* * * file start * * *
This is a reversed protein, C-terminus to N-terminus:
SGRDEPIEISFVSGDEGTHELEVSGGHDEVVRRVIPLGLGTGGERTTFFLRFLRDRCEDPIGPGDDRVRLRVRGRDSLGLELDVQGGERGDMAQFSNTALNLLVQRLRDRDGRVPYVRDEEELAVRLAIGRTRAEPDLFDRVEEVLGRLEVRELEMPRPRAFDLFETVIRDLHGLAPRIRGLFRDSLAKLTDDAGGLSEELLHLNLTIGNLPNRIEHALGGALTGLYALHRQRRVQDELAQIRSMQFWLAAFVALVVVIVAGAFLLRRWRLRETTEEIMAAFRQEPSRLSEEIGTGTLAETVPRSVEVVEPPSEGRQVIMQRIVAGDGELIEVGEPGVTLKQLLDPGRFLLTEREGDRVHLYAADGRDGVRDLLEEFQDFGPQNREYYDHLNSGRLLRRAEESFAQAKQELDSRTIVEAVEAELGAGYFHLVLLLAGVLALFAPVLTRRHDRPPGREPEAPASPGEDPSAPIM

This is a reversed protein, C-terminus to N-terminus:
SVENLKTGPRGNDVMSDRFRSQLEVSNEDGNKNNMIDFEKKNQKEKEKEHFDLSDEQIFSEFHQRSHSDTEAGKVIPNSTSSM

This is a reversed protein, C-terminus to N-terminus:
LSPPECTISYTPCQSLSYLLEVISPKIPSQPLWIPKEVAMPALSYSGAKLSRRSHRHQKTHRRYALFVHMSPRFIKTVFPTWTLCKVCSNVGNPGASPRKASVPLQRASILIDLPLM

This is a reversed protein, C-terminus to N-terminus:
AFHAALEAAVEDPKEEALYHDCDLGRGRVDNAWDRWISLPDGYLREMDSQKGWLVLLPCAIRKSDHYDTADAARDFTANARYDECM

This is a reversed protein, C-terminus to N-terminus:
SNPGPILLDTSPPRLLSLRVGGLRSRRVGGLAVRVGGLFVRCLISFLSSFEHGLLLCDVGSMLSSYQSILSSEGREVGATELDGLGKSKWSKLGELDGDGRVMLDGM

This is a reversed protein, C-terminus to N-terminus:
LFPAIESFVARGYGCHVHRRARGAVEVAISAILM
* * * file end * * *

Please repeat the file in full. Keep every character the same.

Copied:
This is a reversed protein, C-terminus to N-terminus:
SGRDEPIEISFVSGDEGTHELEVSGGHDEVVRRVIPLGLGTGGERTTFFLRFLRDRCEDPIGPGDDRVRLRVRGRDSLGLELDVQGGERGDMAQFSNTALNLLVQRLRDRDGRVPYVRDEEELAVRLAIGRTRAEPDLFDRVEEVLGRLEVRELEMPRPRAFDLFETVIRDLHGLAPRIRGLFRDSLAKLTDDAGGLSEELLHLNLTIGNLPNRIEHALGGALTGLYALHRQRRVQDELAQIRSMQFWLAAFVALVVVIVAGAFLLRRWRLRETTEEIMAAFRQEPSRLSEEIGTGTLAETVPRSVEVVEPPSEGRQVIMQRIVAGDGELIEVGEPGVTLKQLLDPGRFLLTEREGDRVHLYAADGRDGVRDLLEEFQDFGPQNREYYDHLNSGRLLRRAEESFAQAKQELDSRTIVEAVEAELGAGYFHLVLLLAGVLALFAPVLTRRHDRPPGREPEAPASPGEDPSAPIM

This is a reversed protein, C-terminus to N-terminus:
SVENLKTGPRGNDVMSDRFRSQLEVSNEDGNKNNMIDFEKKNQKEKEKEHFDLSDEQIFSEFHQRSHSDTEAGKVIPNSTSSM

This is a reversed protein, C-terminus to N-terminus:
LSPPECTISYTPCQSLSYLLEVISPKIPSQPLWIPKEVAMPALSYSGAKLSRRSHRHQKTHRRYALFVHMSPRFIKTVFPTWTLCKVCSNVGNPGASPRKASVPLQRASILIDLPLM

This is a reversed protein, C-terminus to N-terminus:
AFHAALEAAVEDPKEEALYHDCDLGRGRVDNAWDRWISLPDGYLREMDSQKGWLVLLPCAIRKSDHYDTADAARDFTANARYDECM

This is a reversed protein, C-terminus to N-terminus:
SNPGPILLDTSPPRLLSLRVGGLRSRRVGGLAVRVGGLFVRCLISFLSSFEHGLLLCDVGSMLSSYQSILSSEGREVGATELDGLGKSKWSKLGELDGDGRVMLDGM

This is a reversed protein, C-terminus to N-terminus:
LFPAIESFVARGYGCHVHRRARGAVEVAISAILM